Tuesday, August 11, 2009

on Autism

Okay, I've been away for a while. I have, as my spiritual director often says, all the good excuses. In this case the good excuses are that my two-year old was just diagnosed with autism, and that I am a total Luddite and haven't been able to figure out how log into my blog (my husband logs in for me, so if I sit down at the computer, and I'm not already logged in, and he is not around to do it for me, then I can't blog. He's taught me how to do it several times, but so far it's not sticking.) Obviously the former is the more interesting of the two, so I'm going to blog briefly about that, and then I'll try to get back on track with the conversion/reflection on how I came to be where I am.
A diagnosis of autism sounds like something terrible. The general picture is of a totally withdrawn child, rocking to himself, occasionally uttering pitiable sounds, who will one day grow up into a weird, silent adult who can recite the phone book and do jigsaw puzzles with amazing alacrity. Now I'm not going to deny that this, or something like this, is part of the reality for some people with autism, but the fact is that autism (or, rather, the autism spectrum conditions) extend to cover a lot of people who are much "higher functioning" than the child in that picture. (I actually dislike the turn "high functioning," just like I dislike the term "developing world," and the term "persons of aboriginal descent" because it falls into that category of weird terms that are going out of their way to be political correct -- to such a degree that they necessarily embody a wealth of self-important condescension. However, it is, to the best of my knowledge, the only term going, and coining an even more self-important neologism so that I can be better than the self-important politically-correct faction would only compound the problem...) So, my little Ulysses is two, and he has a number of strange repetitive behaviours, and he is very ritualistic (we went to the forest to go hiking; it was his second time out -- the first time he was very upset about being there and it took him a long time to get his bearings because it was a new situation. This time, it was familiar, so it was okay. But when we got to the washrooms, and I walked past them, he got confused and he kept trying to pull me back -- he wouldn't go the rest of the way down the path. Until we had gone into the washrooms, he wouldn't go on, because the first time that we came we went into the washrooms, so that's part of the routine. After we went into the washrooms, he followed me down to the river and threw stones in, no problem.) Also, he does not talk. Occasionally, single words, like this morning he pressed my nose and said "beep," and every so often he points to his little sister and says "baby," but he's not so much one for verbalization. He's a funny little guy, but I can't really fall in step with all of the mothers who feel that they have "lost" their child when they get an autism diagnosis. I can understand why they feel that way -- what is lost is the desire to have a particular kind of child, and the dream that one's own particular son or daughter will turn out to be everything that one has hoped for. It is difficult, and I imagine that it is much more difficult for people who intend only to have one or two children (especially if the vasectomy has already been plied by the time that the diagnosis is made.) For me, well, I'm not going for one perfect little girl and one perfect little boy. I can afford to broaden the field and have one perfect little Valkyrie, and one perfect little Princess, and one perfect little Magus, and one perfect little autistic boy, and so on. (I can't give Barbara an archetype yet, because she's only two months.) It's not just that having five children means that I can spread out all my hopes and dreams for my kids across the five of them, it's that seeing how different they all are, and how unique and unrepeatable, makes me realize how silly and shallow all of my hopes and dreams were in the first place. It makes me realize that God has a character concept for each of these little people, and that His ideas are much better than mine would have been. So I'm not inclined to go about grooming them into my ideal. Better to try to figure out what God intended with this particular person, and then help that to emerge and take shape. Education and formation instead of programming.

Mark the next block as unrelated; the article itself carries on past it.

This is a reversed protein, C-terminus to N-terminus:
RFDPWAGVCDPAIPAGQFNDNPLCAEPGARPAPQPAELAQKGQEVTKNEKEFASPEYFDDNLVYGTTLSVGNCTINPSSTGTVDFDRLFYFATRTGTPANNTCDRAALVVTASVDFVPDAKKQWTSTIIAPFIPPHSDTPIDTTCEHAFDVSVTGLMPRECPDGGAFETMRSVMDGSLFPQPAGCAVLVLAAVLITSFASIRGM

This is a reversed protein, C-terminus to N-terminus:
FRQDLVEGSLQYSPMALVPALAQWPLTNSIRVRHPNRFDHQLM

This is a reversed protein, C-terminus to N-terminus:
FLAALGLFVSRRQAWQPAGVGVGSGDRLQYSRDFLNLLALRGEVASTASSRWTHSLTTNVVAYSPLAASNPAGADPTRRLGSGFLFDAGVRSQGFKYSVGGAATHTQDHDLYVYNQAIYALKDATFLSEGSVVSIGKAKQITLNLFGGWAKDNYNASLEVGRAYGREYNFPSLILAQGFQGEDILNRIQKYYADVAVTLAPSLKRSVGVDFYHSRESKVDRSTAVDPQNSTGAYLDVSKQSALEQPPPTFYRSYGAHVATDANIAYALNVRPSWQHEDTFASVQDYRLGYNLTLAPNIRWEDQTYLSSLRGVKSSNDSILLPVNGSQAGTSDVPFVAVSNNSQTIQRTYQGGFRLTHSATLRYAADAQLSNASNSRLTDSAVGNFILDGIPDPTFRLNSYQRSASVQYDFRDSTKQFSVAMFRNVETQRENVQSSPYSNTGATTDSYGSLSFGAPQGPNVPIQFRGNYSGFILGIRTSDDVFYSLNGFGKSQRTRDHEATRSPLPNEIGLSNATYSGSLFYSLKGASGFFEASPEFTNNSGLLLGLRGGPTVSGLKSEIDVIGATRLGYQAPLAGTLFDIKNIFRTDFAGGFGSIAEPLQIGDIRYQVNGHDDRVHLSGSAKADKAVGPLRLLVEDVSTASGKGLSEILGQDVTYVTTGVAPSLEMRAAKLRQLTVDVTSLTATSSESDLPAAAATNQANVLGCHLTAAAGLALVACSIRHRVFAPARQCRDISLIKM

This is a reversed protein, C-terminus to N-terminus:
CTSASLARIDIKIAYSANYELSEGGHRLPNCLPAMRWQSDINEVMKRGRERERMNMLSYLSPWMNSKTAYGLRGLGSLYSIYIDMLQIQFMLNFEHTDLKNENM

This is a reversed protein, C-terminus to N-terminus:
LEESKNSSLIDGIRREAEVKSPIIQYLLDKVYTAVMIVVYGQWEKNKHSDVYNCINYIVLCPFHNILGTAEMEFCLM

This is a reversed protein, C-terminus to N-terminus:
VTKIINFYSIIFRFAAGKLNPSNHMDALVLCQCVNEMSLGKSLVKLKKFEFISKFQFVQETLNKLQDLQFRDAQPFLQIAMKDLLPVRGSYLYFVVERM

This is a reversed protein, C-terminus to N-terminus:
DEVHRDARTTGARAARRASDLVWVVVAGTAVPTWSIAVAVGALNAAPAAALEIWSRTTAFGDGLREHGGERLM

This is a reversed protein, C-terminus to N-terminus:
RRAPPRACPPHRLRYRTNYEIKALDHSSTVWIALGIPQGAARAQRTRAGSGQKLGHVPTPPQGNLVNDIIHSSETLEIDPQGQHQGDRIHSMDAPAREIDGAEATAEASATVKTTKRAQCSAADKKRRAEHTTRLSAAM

So Ulysses is not going to be a "normal" little boy. Now I just have to go about figuring out which beautiful variation of the human theme God intends to play through this particular instrument.


  1. Just love the stuffin's out of him, and take advantage of whatever early intervention therapies are available to you. God will fill in the rest....

  2. I am a father of three daughters and I know that I love them very much. I think we parents know our kids better than "science". God certainly knows better than science and he gives us what he thinks we can handle.
    I am sure your son is a great normal child and God meant for you to love him as you do.


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